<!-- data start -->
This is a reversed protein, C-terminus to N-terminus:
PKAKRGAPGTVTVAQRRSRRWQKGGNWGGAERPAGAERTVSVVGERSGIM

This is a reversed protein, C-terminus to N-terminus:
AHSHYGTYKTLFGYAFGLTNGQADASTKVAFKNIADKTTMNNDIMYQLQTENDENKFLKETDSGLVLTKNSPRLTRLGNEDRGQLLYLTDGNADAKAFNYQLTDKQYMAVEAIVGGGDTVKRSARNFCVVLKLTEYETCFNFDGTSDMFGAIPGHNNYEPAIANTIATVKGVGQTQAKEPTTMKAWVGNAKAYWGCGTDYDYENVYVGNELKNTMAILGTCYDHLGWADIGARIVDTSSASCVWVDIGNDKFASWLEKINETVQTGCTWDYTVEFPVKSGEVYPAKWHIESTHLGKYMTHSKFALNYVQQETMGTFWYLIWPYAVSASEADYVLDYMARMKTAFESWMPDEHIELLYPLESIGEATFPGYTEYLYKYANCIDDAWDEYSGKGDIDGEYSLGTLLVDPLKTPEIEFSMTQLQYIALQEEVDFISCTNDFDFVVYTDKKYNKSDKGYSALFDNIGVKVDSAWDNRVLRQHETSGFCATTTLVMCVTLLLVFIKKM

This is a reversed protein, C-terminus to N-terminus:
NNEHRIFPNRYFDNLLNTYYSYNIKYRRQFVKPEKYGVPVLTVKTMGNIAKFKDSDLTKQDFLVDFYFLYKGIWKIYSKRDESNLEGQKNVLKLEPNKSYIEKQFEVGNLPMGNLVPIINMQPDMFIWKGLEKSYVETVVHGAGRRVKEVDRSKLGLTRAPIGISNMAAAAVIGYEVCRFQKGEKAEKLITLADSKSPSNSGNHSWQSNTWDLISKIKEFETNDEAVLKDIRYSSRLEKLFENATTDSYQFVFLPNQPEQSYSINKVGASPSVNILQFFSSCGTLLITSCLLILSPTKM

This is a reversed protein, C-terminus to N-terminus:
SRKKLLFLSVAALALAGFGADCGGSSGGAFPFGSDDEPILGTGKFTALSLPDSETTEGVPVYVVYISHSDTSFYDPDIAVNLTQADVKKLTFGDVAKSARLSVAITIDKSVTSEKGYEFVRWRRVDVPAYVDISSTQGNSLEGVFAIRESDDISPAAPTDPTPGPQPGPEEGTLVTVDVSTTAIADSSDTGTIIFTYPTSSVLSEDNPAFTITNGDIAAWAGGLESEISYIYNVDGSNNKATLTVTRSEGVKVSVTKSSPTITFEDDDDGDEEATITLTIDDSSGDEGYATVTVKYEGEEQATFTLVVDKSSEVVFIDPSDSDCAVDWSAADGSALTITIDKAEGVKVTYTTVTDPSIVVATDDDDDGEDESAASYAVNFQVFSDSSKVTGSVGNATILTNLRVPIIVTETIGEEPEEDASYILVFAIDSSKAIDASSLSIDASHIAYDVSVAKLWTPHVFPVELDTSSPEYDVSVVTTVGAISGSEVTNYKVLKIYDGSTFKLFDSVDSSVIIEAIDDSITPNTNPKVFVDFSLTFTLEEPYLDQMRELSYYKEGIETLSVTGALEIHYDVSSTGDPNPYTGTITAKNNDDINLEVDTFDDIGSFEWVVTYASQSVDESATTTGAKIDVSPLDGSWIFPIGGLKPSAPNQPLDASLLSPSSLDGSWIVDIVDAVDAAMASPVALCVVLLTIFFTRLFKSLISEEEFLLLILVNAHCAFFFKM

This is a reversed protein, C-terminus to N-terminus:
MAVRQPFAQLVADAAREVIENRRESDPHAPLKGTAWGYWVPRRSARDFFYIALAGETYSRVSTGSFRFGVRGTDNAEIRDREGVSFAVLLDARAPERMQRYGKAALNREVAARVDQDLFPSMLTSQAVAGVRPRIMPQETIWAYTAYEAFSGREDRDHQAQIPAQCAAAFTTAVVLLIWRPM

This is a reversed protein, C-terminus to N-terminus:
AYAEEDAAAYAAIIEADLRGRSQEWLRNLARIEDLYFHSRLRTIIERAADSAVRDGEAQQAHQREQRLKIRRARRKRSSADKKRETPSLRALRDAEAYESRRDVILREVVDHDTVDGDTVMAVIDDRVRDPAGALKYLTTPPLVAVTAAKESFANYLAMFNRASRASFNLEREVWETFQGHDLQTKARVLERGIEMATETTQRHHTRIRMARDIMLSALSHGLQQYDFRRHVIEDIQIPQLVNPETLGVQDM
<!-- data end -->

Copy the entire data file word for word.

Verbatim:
This is a reversed protein, C-terminus to N-terminus:
PKAKRGAPGTVTVAQRRSRRWQKGGNWGGAERPAGAERTVSVVGERSGIM

This is a reversed protein, C-terminus to N-terminus:
AHSHYGTYKTLFGYAFGLTNGQADASTKVAFKNIADKTTMNNDIMYQLQTENDENKFLKETDSGLVLTKNSPRLTRLGNEDRGQLLYLTDGNADAKAFNYQLTDKQYMAVEAIVGGGDTVKRSARNFCVVLKLTEYETCFNFDGTSDMFGAIPGHNNYEPAIANTIATVKGVGQTQAKEPTTMKAWVGNAKAYWGCGTDYDYENVYVGNELKNTMAILGTCYDHLGWADIGARIVDTSSASCVWVDIGNDKFASWLEKINETVQTGCTWDYTVEFPVKSGEVYPAKWHIESTHLGKYMTHSKFALNYVQQETMGTFWYLIWPYAVSASEADYVLDYMARMKTAFESWMPDEHIELLYPLESIGEATFPGYTEYLYKYANCIDDAWDEYSGKGDIDGEYSLGTLLVDPLKTPEIEFSMTQLQYIALQEEVDFISCTNDFDFVVYTDKKYNKSDKGYSALFDNIGVKVDSAWDNRVLRQHETSGFCATTTLVMCVTLLLVFIKKM

This is a reversed protein, C-terminus to N-terminus:
NNEHRIFPNRYFDNLLNTYYSYNIKYRRQFVKPEKYGVPVLTVKTMGNIAKFKDSDLTKQDFLVDFYFLYKGIWKIYSKRDESNLEGQKNVLKLEPNKSYIEKQFEVGNLPMGNLVPIINMQPDMFIWKGLEKSYVETVVHGAGRRVKEVDRSKLGLTRAPIGISNMAAAAVIGYEVCRFQKGEKAEKLITLADSKSPSNSGNHSWQSNTWDLISKIKEFETNDEAVLKDIRYSSRLEKLFENATTDSYQFVFLPNQPEQSYSINKVGASPSVNILQFFSSCGTLLITSCLLILSPTKM

This is a reversed protein, C-terminus to N-terminus:
SRKKLLFLSVAALALAGFGADCGGSSGGAFPFGSDDEPILGTGKFTALSLPDSETTEGVPVYVVYISHSDTSFYDPDIAVNLTQADVKKLTFGDVAKSARLSVAITIDKSVTSEKGYEFVRWRRVDVPAYVDISSTQGNSLEGVFAIRESDDISPAAPTDPTPGPQPGPEEGTLVTVDVSTTAIADSSDTGTIIFTYPTSSVLSEDNPAFTITNGDIAAWAGGLESEISYIYNVDGSNNKATLTVTRSEGVKVSVTKSSPTITFEDDDDGDEEATITLTIDDSSGDEGYATVTVKYEGEEQATFTLVVDKSSEVVFIDPSDSDCAVDWSAADGSALTITIDKAEGVKVTYTTVTDPSIVVATDDDDDGEDESAASYAVNFQVFSDSSKVTGSVGNATILTNLRVPIIVTETIGEEPEEDASYILVFAIDSSKAIDASSLSIDASHIAYDVSVAKLWTPHVFPVELDTSSPEYDVSVVTTVGAISGSEVTNYKVLKIYDGSTFKLFDSVDSSVIIEAIDDSITPNTNPKVFVDFSLTFTLEEPYLDQMRELSYYKEGIETLSVTGALEIHYDVSSTGDPNPYTGTITAKNNDDINLEVDTFDDIGSFEWVVTYASQSVDESATTTGAKIDVSPLDGSWIFPIGGLKPSAPNQPLDASLLSPSSLDGSWIVDIVDAVDAAMASPVALCVVLLTIFFTRLFKSLISEEEFLLLILVNAHCAFFFKM

This is a reversed protein, C-terminus to N-terminus:
MAVRQPFAQLVADAAREVIENRRESDPHAPLKGTAWGYWVPRRSARDFFYIALAGETYSRVSTGSFRFGVRGTDNAEIRDREGVSFAVLLDARAPERMQRYGKAALNREVAARVDQDLFPSMLTSQAVAGVRPRIMPQETIWAYTAYEAFSGREDRDHQAQIPAQCAAAFTTAVVLLIWRPM

This is a reversed protein, C-terminus to N-terminus:
AYAEEDAAAYAAIIEADLRGRSQEWLRNLARIEDLYFHSRLRTIIERAADSAVRDGEAQQAHQREQRLKIRRARRKRSSADKKRETPSLRALRDAEAYESRRDVILREVVDHDTVDGDTVMAVIDDRVRDPAGALKYLTTPPLVAVTAAKESFANYLAMFNRASRASFNLEREVWETFQGHDLQTKARVLERGIEMATETTQRHHTRIRMARDIMLSALSHGLQQYDFRRHVIEDIQIPQLVNPETLGVQDM